Activists set up camp on container of e-waste in Hong Kong harbour.
We urged the Hong Kong authorities to take action by refusing
the entry of the container and to send it back to the US. Banners
made our message clear: 'Toxic waste not welcomed here.' The
captain of the ship agreed not to offload the container until the
Hong Kong authorities investigate the legality.
Earlier this year, we asked the question, "
Where does all the e-waste go?". On this occasion, we were able
to find out exactly where it was going - but this is only the tip
of an enormous e-waste mountain, regularly and illegally entering
mainland China "thanks" to loopholes in Hong Kong's
When workers in the so-called "informal" recycling centres break electronic
devices up so they can recover valuable metals, they are exposed to
the hazardous chemical substances contained in most electronic
equipment. This toxic cocktail not only threatens human health; it
also pollutes the water, soil and air of the surrounding
Electronics are increasingly becoming part of the "throw away"
culture in many developed countries. Few electronic devices are
designed to be upgradeable, and because they are made with
hazardous materials - including toxic heavy metals, phthalates,
polyvinyl chloride and brominated flame retardants - recycling is
not always a safe and easy option.
Every year, some 20 to 50 million tonnes of dangerous e-waste
are generated worldwide. While some can be accounted for in general
household waste or landfills, some end up - often illegally, as is
the case here - in the scrap yards and dumping grounds of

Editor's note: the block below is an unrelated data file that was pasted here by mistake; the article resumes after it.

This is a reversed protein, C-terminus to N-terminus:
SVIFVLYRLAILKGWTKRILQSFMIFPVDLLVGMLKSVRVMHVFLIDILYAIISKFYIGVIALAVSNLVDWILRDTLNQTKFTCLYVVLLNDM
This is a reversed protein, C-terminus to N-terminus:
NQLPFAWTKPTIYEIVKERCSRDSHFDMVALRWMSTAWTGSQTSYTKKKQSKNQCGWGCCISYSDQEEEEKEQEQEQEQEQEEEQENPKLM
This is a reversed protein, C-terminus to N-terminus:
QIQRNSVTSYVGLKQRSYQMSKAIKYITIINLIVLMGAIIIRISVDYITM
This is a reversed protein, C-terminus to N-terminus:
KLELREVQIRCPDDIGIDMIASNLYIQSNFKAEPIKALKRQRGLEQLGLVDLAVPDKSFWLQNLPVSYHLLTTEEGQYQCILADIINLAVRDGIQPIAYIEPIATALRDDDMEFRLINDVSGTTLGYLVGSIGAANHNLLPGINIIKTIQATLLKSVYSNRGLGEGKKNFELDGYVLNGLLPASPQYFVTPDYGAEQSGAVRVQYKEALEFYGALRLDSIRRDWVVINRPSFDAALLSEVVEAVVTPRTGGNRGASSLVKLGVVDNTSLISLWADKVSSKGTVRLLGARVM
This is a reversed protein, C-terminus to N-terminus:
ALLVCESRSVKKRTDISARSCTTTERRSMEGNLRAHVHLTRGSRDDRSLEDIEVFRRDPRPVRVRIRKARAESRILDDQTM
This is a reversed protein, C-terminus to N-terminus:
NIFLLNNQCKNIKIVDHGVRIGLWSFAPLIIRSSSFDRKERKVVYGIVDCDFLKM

developing countries in Asia and Africa.
In the US it is still legal to export collected e-waste to Asia
and Africa. In the European Union, e-waste is regulated by EU and
national law. But, even in countries with regulations there is a
surprisingly large amount of e-waste that is not captured by
producer responsibility programmes or take-back schemes.
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Ultimately, the principle of producer responsibility is key to
solving this problem. This principle requires that the
manufacturers of electronics devices take the financial and
management responsibilities for what happens to their own
end-of-life products. Companies like Sony, Samsung and Nokia have
introduced take-back schemes, but there are many other major
companies that still need to follow this example.
Some maintain that it is their customers' responsibility to pay
for the costs of recycling e-waste.
And, by phasing-out the use of toxic chemicals in electronics
devices at the design stage of a product's life, manufacturers make
it safer to recycle e-waste and reduce their own costs for dealing
with their end-of-life products. What greater incentive could they
Manufacturers need to implement toxic-free design and bring
green electronics onto the markets, and introduce take-back schemes to
responsibly recycle or dispose of their products when they reach
the end of their life. For as long as electronics manufacturers
fail to live up to their responsibilities, e-waste will continue to
flow to places like China.